Ceased Trading. 12th Sept 2013

Job Roles: Programming

The game industry has matured over the last 30 years as the scope of games has rapidly expanded. Game teams can now number more than 50 people, and as such, job roles have begun to fragment into more specialised areas. Read through the job role descriptions to find out exactly what each one entails. If you are looking to enter the industry there are additional guidelines on where you need to concentrate your creative efforts to increase your chances of success in our Getting the Job section.

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Programmer Overview

To come and work in the games industry as a Programmer it helps to be really, really into games. Merely thinking that it's more exciting than going and working on databases or in accounting is not a good enough motivation. It's worth noting that with the wide range of programming disciplines needed, from tools and technology through to A.I. and online play, the ability to play video games is not essential. However having a passion for both problem-solving and games is a good place to start!

How long have you been programming? If you are on a course at college or university, do you still programme as a hobby? Doing a bit of games programming in your spare time is a step in the right direction. There are lots of resources on the Internet to help Programmers get to grips with C++ and using cross-platform libraries (SDK), and that is a good education in itself. If you are at school, do you want to programme but don't know where to start? Again there are plenty of Internet resources. For a gentle introduction, look at Java (http://java.sun.com/, http://java.sun.com/new2java/learning/young_developers.jsp) or Processing (http://processing.org).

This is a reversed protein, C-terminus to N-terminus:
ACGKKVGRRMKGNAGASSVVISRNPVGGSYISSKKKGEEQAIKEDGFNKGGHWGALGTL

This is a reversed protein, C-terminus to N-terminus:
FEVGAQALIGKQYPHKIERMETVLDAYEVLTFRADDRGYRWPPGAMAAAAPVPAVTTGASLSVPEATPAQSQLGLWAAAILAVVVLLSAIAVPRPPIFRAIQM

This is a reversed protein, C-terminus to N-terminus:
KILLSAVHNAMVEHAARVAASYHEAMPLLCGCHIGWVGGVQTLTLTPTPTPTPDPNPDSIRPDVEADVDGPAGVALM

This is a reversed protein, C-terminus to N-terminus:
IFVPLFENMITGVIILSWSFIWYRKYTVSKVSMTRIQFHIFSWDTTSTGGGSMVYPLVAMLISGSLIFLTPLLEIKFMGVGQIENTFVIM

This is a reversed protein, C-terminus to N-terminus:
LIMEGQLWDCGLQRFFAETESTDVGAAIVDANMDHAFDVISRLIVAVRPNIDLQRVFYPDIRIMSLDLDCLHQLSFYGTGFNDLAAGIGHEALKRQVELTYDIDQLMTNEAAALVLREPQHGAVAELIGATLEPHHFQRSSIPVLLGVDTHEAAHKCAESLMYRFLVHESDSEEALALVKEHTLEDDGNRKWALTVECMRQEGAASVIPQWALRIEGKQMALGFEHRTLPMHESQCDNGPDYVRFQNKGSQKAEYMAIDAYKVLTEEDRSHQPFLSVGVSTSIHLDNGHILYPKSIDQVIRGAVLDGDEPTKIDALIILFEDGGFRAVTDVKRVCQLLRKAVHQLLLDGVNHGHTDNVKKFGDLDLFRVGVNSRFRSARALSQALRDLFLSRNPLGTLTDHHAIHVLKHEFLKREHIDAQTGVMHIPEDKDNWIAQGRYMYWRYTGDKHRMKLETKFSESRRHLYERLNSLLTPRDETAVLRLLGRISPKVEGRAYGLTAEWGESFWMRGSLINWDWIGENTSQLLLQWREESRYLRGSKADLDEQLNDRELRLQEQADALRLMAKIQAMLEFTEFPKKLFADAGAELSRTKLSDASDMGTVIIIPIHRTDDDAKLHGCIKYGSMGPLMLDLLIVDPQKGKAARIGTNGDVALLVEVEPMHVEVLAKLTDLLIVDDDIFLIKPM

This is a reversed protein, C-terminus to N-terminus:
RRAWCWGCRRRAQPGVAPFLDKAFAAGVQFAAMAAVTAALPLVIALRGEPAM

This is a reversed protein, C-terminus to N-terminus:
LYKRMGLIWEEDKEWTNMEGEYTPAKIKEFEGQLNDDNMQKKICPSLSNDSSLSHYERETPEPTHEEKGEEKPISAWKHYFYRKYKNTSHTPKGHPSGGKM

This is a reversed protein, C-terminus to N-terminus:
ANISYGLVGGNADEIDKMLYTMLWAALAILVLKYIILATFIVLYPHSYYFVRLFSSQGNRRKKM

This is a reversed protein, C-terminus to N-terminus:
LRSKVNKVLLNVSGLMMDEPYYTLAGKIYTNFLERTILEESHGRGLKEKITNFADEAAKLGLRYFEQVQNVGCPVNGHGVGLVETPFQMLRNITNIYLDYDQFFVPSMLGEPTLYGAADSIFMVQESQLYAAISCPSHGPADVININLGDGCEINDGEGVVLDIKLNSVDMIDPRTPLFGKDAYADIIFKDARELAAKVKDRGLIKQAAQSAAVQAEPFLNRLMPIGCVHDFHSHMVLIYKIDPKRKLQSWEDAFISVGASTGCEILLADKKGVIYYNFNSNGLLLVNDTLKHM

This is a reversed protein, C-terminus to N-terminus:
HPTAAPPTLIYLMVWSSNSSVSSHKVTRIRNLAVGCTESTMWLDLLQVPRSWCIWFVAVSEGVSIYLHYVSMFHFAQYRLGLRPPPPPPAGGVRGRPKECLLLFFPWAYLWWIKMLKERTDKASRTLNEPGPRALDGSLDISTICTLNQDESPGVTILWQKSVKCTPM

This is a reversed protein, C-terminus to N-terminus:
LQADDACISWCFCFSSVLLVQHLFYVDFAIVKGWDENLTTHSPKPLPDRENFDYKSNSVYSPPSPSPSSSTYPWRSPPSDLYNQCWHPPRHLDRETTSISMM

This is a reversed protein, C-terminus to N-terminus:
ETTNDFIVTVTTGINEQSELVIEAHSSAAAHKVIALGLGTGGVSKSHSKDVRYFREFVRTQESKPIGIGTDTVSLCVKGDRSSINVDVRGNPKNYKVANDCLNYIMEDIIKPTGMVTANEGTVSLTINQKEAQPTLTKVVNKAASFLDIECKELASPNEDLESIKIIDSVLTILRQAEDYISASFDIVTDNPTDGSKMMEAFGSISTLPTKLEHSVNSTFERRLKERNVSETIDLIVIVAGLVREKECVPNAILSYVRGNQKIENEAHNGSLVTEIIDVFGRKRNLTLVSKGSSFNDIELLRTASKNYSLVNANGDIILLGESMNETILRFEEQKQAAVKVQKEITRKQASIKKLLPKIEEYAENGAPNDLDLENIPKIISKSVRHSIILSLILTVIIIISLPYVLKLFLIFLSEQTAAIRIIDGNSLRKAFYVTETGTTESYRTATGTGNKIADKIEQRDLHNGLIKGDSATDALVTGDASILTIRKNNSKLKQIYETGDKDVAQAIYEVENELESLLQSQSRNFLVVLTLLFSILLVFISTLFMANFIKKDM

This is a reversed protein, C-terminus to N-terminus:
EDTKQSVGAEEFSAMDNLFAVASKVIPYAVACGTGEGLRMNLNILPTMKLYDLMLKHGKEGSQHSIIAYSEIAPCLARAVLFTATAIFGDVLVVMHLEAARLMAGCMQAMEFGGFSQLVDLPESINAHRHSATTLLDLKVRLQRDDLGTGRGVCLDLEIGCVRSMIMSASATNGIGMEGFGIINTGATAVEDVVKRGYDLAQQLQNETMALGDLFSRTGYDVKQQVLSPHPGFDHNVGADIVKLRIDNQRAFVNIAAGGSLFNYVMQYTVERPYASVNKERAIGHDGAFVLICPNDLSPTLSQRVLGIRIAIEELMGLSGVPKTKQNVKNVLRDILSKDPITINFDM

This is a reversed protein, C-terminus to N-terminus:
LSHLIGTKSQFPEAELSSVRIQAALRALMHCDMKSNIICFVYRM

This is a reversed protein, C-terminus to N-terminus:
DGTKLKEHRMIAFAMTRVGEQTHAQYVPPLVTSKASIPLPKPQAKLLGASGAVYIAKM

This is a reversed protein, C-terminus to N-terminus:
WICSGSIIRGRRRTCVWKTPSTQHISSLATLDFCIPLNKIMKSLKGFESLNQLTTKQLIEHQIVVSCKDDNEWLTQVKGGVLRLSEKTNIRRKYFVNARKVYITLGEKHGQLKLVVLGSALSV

One thing that must be stressed here is that to be a games Programmer (unless you are going to focus on mobile phone games), you must be able to programme in C++. This is the industry standard and while other languages such as C# or Java may have their limited uses, it will be C++ that you are using day-to-day - so it will help you hugely to become as good as you can with it!

Unfortunately, while learning to programme, there isn't much time to learn how to write tight, efficient code. The principal of programming and structure gets through, but with no respect for the memory and time constraints that plague the games Programmer. There is a huge difference between coding a business application on a PC and writing a game for a console. In university/industry parlance, games are a real-time and embedded software solution. Although they are not safety critical, the first release of a game will define its quality to the consumer, so they have to work with zero critical bugs at the time of release.

You may read that a game has real-world physics, or complex human-like behaviour or fully interactive environments where you decide the outcome. The games Programmer has to satisfy these seemingly impossible demands every day. Unfortunately, there is only one way to do this and it is CHEAT! It's a little like magic; the smoke and mirrors of the gaming world.